The blade itself was trickier, and it was several minutes before I had it between my teeth. From there, cutting the cords was nothing. I pulled on my shoe, leaving it untied, and took off for the commissary.
The only thought in my mind was West. West would come for me. He would smile for me, and it would be a sad smile, but it would belong to me. And I would tell him that he had deserved a better sister, and that I had always been proud that he hadn’t turned out like me. And that I would never forget him.
And he would say that he would never forget me, either, and I would know that I wouldn’t be forgotten. That I hadn’t already been forgotten.

I threw open the door to the commissary and was greeted by a total rager. People jumping on tables, singing, laughing, sobbing. The air was sour with the smell of liquor, which some kind benefactor must have brought in for our final hours. This was no place for my little brother.
My parents must have had the same thought.
When I finally saw them, huddled in a corner, backs pressed against the wall, they were alone in a sea of dirty prison scrubs. West was nowhere to be found. My father had his arm around my mother, but I could tell they had been fighting. Her arm was clenched across her chest, and her face had that blankly pleasant expression she used in public when something was wrong.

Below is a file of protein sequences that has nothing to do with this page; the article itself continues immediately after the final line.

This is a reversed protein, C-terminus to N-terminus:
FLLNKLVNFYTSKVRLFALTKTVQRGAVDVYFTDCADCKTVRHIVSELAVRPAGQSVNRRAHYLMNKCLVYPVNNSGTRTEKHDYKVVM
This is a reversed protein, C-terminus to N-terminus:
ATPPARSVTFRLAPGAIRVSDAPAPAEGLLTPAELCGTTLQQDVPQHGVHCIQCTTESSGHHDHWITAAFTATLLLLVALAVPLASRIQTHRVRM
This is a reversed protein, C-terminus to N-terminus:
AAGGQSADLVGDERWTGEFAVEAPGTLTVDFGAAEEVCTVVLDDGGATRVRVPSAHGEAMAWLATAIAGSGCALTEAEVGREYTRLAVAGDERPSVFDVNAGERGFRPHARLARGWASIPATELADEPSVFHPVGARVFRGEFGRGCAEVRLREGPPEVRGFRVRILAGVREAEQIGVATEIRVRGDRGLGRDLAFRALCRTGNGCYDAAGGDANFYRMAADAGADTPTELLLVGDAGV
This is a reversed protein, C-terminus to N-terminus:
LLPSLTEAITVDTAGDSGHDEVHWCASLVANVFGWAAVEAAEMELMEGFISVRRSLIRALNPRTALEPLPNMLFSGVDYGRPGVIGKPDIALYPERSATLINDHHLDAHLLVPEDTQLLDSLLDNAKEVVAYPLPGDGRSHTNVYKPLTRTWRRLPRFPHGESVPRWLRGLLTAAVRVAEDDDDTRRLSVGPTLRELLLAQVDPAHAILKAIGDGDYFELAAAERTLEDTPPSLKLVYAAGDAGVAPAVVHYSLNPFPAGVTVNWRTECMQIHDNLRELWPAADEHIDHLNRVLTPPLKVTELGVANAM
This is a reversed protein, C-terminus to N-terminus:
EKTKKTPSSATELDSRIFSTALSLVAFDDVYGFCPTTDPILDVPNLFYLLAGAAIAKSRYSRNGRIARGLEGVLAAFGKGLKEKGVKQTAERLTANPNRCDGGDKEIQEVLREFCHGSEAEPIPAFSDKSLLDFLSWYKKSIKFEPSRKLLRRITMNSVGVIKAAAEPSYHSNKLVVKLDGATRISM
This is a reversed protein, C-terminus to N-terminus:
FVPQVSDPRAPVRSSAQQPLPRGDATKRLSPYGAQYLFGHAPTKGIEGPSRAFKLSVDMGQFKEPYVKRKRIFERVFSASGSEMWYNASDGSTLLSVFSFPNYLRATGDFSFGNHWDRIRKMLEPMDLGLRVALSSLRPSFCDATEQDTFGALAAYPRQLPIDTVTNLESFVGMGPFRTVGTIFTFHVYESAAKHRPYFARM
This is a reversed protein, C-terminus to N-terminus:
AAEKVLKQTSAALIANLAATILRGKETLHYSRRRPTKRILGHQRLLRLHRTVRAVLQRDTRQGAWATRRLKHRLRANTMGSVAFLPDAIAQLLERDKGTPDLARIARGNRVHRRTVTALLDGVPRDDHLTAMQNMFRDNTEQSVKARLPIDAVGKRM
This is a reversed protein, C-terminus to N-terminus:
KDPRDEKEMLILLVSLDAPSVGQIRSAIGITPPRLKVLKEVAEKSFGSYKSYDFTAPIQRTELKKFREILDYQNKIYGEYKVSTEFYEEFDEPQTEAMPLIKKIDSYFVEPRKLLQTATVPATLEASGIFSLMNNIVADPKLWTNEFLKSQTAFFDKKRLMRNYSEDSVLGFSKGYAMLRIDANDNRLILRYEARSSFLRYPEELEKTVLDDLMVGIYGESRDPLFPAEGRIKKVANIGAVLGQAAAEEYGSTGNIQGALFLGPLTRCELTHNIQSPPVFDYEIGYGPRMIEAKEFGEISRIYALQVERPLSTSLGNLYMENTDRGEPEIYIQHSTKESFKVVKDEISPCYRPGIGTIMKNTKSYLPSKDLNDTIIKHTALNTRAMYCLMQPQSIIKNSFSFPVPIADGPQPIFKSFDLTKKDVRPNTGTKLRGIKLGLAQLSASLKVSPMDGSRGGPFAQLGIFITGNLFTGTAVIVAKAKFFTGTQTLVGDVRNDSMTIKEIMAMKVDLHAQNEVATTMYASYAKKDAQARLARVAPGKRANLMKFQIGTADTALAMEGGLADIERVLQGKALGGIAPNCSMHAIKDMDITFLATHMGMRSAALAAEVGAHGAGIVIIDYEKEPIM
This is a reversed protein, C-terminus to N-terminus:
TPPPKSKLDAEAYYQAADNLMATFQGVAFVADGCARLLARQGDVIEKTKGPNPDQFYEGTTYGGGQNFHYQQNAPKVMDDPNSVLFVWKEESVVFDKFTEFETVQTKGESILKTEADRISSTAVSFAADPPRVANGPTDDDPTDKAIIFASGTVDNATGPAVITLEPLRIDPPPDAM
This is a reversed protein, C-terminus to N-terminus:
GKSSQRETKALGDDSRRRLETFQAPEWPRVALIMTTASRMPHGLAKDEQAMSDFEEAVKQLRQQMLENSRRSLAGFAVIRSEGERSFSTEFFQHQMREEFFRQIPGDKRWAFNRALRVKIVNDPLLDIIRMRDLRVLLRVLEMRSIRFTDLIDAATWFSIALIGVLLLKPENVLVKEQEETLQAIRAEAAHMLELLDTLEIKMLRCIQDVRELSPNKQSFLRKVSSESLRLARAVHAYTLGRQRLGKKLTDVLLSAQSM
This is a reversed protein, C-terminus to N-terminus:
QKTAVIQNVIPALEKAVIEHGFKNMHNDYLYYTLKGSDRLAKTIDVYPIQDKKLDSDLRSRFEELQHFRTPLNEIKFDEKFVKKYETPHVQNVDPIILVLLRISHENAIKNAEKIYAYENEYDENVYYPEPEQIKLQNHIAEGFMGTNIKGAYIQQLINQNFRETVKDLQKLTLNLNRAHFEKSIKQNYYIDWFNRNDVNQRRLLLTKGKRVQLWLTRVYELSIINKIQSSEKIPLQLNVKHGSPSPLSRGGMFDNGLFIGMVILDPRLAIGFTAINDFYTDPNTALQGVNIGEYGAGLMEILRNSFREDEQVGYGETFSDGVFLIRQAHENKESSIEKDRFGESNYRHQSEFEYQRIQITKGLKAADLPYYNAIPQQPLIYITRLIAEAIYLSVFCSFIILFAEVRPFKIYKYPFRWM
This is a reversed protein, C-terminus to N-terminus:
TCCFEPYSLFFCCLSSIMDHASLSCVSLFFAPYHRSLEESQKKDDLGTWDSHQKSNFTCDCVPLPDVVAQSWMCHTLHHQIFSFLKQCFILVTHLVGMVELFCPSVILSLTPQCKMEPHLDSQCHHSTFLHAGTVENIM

My tongue grew thick as I pressed my way through the crowd. When I was close enough to my parents to touch them, my mother cringed, and my father tightened his grip on her shoulder, pulling her hard against him.
I cleared my throat and forced my tongue to move. “Mom, Dad. It’s me.”
Dad’s brows deepened, and his eyes slid away from my face to focus on a place behind me, as though his real daughter might still emerge from the crowd.
“Where’s West?” I asked.
“Your brother couldn’t be here.” My father’s voice was strange, like listening to a once-familiar recording that had grown warped with time.
“What happened to your head?” My mother’s voice was exactly as I recalled: piercing and unhappy. “You’re bleeding. Let me take a look at that.” I flinched as she reached for my face, and she echoed my reaction back to me. “I’m not going to hurt you. It’s going to get infected, the state you’re in.”
“Not if I die first.” My words had the intended effect of shutting her down, but it didn’t feel like I wanted it to. Regret and fear crowded together in my stomach, and I looked away from her. “So, why couldn’t West be here?”